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Arsenic levels in bottled juice raise alarm

A study has revealed dangerous amounts of cancer-causing arsenic in 10% of bottled juices.  According to testing performed by Consumer Reports, arsenic levels in 88 apple and grape juice samples exceeded FDA limits for arsenic in drinking water.  (The FDA does not currently define limits for arsenic in juices.)  Furthermore, the magazine reports that 25 percent of juices also had lead levels higher than the FDA’s bottled water limit of 5 parts per billion (ppb).

FDA standards for arsenic in drinking water are set at ppb.  The levels in the juices surpassed 10 ppb.  Alarmingly, most of the arsenic detected was inorganic–a known human carcinogen.  The samples came from popular juice brands, including Welch’s, Minute Maid, and Mott’s.

As a result, the Consumers Union advocacy group (an affiliate of Consumer Reports) is urging the FDA to set standards of 3 ppb for arsenic and 5 ppb for lead in juice.  The FDA responded that it would conduct additional testing.  The agency later reported that, out of 160 samples tested, eight contained a concerning amount of arsenic.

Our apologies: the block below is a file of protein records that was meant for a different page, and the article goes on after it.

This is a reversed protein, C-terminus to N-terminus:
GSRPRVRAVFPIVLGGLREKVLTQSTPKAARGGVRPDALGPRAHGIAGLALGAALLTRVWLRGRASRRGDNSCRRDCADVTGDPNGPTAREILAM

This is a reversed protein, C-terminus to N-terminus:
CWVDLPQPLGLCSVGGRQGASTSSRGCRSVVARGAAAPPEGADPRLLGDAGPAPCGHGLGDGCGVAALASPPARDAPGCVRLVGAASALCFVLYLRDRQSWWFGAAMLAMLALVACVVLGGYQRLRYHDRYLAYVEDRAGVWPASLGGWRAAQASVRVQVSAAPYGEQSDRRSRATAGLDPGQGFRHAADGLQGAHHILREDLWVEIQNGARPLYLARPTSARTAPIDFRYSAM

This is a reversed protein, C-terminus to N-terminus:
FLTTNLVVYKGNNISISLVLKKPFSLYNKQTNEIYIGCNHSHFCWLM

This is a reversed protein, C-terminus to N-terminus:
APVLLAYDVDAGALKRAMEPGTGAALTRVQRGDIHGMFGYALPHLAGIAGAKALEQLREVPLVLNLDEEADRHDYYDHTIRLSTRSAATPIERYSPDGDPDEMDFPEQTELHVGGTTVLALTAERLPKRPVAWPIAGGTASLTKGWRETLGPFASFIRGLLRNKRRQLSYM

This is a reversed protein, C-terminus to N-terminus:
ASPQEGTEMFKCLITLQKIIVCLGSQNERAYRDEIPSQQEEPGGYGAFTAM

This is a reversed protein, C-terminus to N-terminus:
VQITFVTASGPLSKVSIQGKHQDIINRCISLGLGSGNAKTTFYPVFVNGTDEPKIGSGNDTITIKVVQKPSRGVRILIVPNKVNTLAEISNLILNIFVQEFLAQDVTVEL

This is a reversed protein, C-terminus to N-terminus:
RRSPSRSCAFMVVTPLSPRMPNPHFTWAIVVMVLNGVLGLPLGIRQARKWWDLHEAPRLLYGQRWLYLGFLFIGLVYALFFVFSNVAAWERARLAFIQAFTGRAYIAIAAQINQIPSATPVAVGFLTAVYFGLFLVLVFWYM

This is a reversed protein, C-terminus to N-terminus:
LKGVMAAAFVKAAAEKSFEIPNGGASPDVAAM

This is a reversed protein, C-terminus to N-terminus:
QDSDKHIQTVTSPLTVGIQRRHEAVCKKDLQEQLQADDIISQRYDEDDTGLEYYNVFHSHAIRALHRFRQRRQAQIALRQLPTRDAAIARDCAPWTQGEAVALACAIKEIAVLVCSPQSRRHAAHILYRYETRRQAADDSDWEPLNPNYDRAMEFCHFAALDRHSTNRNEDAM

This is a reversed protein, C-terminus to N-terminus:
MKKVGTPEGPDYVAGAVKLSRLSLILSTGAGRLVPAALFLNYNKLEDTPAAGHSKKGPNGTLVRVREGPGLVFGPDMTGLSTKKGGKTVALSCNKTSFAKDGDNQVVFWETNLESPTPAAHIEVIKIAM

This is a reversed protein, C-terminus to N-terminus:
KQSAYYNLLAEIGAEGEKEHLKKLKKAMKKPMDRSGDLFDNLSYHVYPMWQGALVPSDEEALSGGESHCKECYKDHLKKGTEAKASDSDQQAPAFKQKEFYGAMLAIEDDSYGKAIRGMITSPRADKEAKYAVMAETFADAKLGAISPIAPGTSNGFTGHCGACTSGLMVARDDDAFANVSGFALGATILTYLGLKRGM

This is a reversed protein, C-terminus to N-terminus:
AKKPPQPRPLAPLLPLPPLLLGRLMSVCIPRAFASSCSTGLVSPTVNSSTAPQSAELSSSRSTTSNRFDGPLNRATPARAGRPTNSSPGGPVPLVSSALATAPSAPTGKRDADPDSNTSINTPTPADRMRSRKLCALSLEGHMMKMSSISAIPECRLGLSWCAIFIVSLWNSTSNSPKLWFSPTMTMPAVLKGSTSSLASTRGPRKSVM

According to Good Morning America,

Consumer Reports also analyzed the Centers for Disease Control and Prevention’s data on arsenic in the urine of men and women who were willing to report their food and drink consumption for 24 hours prior. Analysis showed that people who reported drinking apple or grape juice had, on average, about 20 percent higher levels of total urinary arsenic than those subjects who did not.

A senior scientist with Consumer Reports noted that children may be at a particularly high risk of exposure to arsenic, due to ” their small body size and the amount of juice they regularly consume.”  The magazine is recommending that infants under six months of age consume no juice at all, and that children six and younger drink no more than four to six ounces of juice per day.

For more information on the Consumer Reports and FDA studies, visit

Entry Filed under: Products Liability

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